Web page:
What Is The Time Limit For My Personal Injury Case?

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It is very important that when you think you have a case, you contact an attorney with the appropriate experience and have him or her explain to you the time limits that are involved with your case.  No matter how good your case may be, you will recover nothing if you fail to act in time.

If a car accident occurs in Oregon, in order to maintain a claim for injury compensation, you must settle your case or have filed the appropriate documentation with the appropriate court of jurisdiction within two years of the date of the accident.  This time limit applies to adults.  Minors or people with certain incapacities may be entitled to a longer period of time (see below).  There is also a medical insurance benefit that most people are entitled to in a car accident that usually allows for medical expenses for up to one year following the date of accident.

In most negligence injury cases, (also known as personal injury cases, tort cases, etc.) the time limit in which you have to settle or file a lawsuit is two years in the state of Oregon.   This includes medical malpractice, dental malpractice and most legal malpractice claims, (lawsuits based on the failure to perform a duty in a contract can often be 6 years).

If you are injured as a result of the negligence of your landlord, you can likely pursue two types of claims: one for a simple negligence claim, (two year time limit), and one for violation of the landlord tenant laws.  The landlord tenant claim has a one year time limit.  These would be cases like falling through a rotting back porch deck, or a tree limb falls in the complex and hits you, or black mold in your home.

If your injury involved a government entity, like you were rear ended by a van operated by the local military recruiting office, then you have a different set of time limits.  Another such example would be the bathroom door at the post office came off its hinges and fell on your two year old child.  This would involve the federal government.  Injuries can occur at state and city offices, or by state and city employees driving government owned vehicles.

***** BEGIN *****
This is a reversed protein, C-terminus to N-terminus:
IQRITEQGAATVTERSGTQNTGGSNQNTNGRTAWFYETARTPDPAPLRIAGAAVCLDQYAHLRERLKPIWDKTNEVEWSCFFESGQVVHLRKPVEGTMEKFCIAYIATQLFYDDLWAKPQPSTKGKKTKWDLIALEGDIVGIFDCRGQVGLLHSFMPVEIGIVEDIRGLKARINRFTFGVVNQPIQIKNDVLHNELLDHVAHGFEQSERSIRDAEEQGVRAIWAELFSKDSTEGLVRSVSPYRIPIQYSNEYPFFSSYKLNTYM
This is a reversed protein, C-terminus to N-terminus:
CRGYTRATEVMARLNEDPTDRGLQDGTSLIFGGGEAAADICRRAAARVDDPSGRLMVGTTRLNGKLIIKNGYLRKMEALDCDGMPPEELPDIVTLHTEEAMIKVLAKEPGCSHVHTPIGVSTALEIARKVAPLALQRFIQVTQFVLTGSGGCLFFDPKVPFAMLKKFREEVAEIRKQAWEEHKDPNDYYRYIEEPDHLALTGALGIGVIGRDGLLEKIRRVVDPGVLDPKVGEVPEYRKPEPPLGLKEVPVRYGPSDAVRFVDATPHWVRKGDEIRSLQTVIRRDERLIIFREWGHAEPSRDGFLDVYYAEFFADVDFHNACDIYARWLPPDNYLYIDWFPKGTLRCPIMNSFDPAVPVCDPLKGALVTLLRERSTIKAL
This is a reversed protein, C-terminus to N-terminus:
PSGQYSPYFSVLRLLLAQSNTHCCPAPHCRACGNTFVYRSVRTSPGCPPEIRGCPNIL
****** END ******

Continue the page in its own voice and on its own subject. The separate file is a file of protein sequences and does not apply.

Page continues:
The first, and often most time sensitive thing you must know is that you are required to
give legally-proper notice of a potential claim to the appropriate state government entity within 180 days of the injury.  This is commonly referred to as a Tort Claim Notice.  Then, you have the two year time limit which starts with the date of accident imposed in addition to this notice requirement.  For claims against the federal government, the notice requirement is a bit different.

For wrongful death claims, the statute of limitations is 3 years.   But, understand that there may be some exceptions to this rule, and that you must consult an attorney to make sure you understand the time limit for your particular case.

For injuries to a minor, it gets a little complicated.   Minors from 0 to 12, have seven years in which to file their claim, (except when involving government entities–then still only two years).  For children over 12, the statute of limitations will likely go until their 19th birthday.  For those over the age of 17 when injured, they will have two years.  Again, there are exceptions to these rules. You must consult with a lawyer for your particular case.   A wrongful death case for a minor is still three years, regardless of age at death.

 

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